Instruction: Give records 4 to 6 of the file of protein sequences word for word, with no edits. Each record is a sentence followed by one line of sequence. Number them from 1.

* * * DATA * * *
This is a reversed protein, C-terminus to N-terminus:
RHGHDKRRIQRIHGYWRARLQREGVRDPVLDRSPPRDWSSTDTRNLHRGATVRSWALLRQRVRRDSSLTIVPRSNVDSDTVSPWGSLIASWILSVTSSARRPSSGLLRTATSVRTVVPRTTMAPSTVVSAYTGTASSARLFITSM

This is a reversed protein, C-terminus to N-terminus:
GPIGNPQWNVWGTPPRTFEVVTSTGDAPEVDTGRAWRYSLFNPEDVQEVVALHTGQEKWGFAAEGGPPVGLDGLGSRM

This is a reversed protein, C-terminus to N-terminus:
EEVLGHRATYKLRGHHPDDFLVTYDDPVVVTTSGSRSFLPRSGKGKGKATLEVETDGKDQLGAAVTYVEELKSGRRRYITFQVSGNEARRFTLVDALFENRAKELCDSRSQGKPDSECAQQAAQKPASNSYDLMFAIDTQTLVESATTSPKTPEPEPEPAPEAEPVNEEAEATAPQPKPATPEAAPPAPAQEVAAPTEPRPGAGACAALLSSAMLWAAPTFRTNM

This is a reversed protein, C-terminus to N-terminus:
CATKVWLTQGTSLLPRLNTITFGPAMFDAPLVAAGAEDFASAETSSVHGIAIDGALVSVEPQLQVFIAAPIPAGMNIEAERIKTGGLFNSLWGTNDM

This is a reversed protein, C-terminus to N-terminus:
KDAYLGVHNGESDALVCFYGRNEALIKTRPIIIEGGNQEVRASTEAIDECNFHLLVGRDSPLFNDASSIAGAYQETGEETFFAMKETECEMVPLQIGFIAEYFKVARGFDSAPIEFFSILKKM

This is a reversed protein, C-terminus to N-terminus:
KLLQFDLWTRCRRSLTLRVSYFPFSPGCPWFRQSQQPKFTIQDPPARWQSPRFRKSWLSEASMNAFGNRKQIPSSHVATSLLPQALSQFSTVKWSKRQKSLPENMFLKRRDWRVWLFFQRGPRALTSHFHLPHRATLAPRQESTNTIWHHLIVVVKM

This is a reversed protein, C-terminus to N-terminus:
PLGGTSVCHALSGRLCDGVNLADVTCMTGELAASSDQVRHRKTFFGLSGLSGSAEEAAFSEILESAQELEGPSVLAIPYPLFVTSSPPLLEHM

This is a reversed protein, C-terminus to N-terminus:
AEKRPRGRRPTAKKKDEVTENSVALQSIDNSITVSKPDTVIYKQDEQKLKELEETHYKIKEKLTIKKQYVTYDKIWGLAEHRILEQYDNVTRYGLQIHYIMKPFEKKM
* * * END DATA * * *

This is a reversed protein, C-terminus to N-terminus:
CATKVWLTQGTSLLPRLNTITFGPAMFDAPLVAAGAEDFASAETSSVHGIAIDGALVSVEPQLQVFIAAPIPAGMNIEAERIKTGGLFNSLWGTNDM

This is a reversed protein, C-terminus to N-terminus:
KDAYLGVHNGESDALVCFYGRNEALIKTRPIIIEGGNQEVRASTEAIDECNFHLLVGRDSPLFNDASSIAGAYQETGEETFFAMKETECEMVPLQIGFIAEYFKVARGFDSAPIEFFSILKKM

This is a reversed protein, C-terminus to N-terminus:
KLLQFDLWTRCRRSLTLRVSYFPFSPGCPWFRQSQQPKFTIQDPPARWQSPRFRKSWLSEASMNAFGNRKQIPSSHVATSLLPQALSQFSTVKWSKRQKSLPENMFLKRRDWRVWLFFQRGPRALTSHFHLPHRATLAPRQESTNTIWHHLIVVVKM